In Missouri, rigid-frame trucks are usually associated with rock work, not dirt work. Rain turns dirt to mud and clay, and conventional thinking says, “Use articulated trucks” if there’s any possibility of moisture.
But Hilty Quarries was bidding a 2.8-mi. (4.5 km) MODOT State Highway 13 road-bed project, and it really wanted to use rigids because of their usefulness post-project at its various quarries. So the Hilty Quarries turned to the G.W. Van Keppel Company for advice.
“We bought our first new crushing plant from Van Keppel back in 1972, so we have an excellent, long-term relationship with them,” said John Hilty, secretary-treasurer, of Hilty Quarries. “When we discussed the project parameters, our need to move 8,000 yards a day, and our concern over the use of rigids, they contacted Hitachi and asked for an engineer to do an on-site survey,” he added.
Hilty Quarries is no stranger to Hitachi products. In 1974, it bought two R13 Euclid trucks, which it still own today. Over the years, the company added seven R25s and four more in the 35- to 40-ton range. In 1985, it bought a Hitachi UH122 excavator, one of the first ever sold by Van Keppel, and then followed up over the years with an EX200, 230, 270, and 450.
“The dirt haul road is a long one, with the borrow pit about two miles away,” related Brian Mace, the Hitachi engineer who visited the site. “The haul road itself is pretty flat, except for one hill. They keep the road well maintained, which is a critical point. The soil is loamy dirt mixed with clay, and it gets soft and slick when wet,” he added.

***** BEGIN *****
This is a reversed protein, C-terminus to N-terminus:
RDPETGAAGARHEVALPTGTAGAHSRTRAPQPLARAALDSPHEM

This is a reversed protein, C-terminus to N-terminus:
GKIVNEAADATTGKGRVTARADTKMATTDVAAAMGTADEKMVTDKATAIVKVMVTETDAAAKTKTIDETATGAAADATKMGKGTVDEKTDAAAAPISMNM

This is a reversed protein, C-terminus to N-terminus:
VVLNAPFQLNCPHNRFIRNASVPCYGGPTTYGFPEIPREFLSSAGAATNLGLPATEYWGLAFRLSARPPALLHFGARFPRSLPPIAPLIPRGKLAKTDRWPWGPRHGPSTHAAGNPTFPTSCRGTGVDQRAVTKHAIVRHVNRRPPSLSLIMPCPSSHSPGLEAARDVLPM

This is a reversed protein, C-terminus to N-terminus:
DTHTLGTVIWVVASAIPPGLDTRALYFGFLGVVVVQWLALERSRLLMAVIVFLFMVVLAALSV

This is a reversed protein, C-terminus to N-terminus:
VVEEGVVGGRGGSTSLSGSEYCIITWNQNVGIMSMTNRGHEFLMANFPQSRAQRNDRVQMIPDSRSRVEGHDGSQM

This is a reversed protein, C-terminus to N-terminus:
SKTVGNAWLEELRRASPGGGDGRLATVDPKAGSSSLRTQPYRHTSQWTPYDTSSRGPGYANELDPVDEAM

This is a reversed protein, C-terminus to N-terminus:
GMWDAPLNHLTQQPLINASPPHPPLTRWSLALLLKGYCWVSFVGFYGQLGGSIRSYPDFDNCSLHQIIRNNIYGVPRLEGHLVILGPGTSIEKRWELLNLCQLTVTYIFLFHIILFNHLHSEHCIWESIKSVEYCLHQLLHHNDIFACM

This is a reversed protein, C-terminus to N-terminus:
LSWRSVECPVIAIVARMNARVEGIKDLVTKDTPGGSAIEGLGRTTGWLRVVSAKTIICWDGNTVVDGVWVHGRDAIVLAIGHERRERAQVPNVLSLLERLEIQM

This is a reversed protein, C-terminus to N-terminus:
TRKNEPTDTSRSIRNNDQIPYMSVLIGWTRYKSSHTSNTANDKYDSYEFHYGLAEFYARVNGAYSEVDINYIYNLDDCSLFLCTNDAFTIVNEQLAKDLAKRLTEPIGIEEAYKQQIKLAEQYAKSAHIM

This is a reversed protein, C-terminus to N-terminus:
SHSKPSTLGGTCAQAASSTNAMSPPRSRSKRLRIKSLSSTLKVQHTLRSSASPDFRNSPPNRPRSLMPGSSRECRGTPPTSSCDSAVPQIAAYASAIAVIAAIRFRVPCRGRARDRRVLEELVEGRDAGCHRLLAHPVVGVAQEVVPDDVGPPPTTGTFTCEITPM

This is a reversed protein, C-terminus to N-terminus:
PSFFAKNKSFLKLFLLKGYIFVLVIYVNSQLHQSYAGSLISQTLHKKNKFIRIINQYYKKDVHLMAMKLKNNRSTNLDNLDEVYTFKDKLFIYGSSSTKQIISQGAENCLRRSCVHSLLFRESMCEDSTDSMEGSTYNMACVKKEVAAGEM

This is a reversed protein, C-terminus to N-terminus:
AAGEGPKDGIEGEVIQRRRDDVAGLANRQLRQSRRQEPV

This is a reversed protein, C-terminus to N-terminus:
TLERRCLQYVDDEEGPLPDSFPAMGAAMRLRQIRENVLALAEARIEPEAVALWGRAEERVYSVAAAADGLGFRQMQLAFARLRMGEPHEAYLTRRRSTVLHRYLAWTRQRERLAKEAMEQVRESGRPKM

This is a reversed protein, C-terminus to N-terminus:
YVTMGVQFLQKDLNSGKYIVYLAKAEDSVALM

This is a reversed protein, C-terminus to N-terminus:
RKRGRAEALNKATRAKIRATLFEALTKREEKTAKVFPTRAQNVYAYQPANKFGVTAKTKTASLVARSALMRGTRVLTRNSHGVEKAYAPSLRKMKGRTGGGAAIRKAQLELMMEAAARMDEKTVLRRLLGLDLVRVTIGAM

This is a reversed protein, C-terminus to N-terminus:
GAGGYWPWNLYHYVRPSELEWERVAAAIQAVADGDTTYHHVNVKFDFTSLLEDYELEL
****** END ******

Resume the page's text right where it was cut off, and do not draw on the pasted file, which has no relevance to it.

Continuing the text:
Using Hitachi’s CONSULT program to compare ground pressure and other variables, plus relying on his own years of experience, Mace determined the rigids would perform fine. “We’ve got larger trucks than the EH700 doing a great job in soft ground conditions at the Oil Sands in Canada and at the coal mines in southern Indiana,” said Mace. “I knew they’d do fine.”
Hilty Quarries chose to buy a Zaxis 800 excavator to work in the borrow pit and four new EH700 rigid frame trucks to haul the road base material to the construction site. The company has used scrapers in the past, but the use of an excavator would allow for the faster removal of material. It also could foresee using the 800 in other construction and quarry applications.
“The depth of the material varies along the length of the project, especially as it nears embankments, but it averages about 12 feet above grade,” said Hilty. “Part of the road-bed project includes the south embankment of a railroad overpass and both embankments for a county road overpass.”
According to Van Keppel, the Hitachi excavator/truck combo has worked very well on the current State Highway 13 project. The roundtrip takes between nine and 10 minutes, and with the four trucks, there has been virtually no waiting. “Hitachi makes good products,” stated Hilty.
The workday is 10 hours, and so far, everything is on schedule. As the length of the haul road increases, some additional trucks may need to be taken from Hilty’s extensive Hitachi rigid truck fleet to maintain the pace.
Hilty Quarries is serviced by the G.W. Van Keppel Company, Kansas City, KS.
(This article appears courtesy of Hitachi’s “Breakout Magazine.”)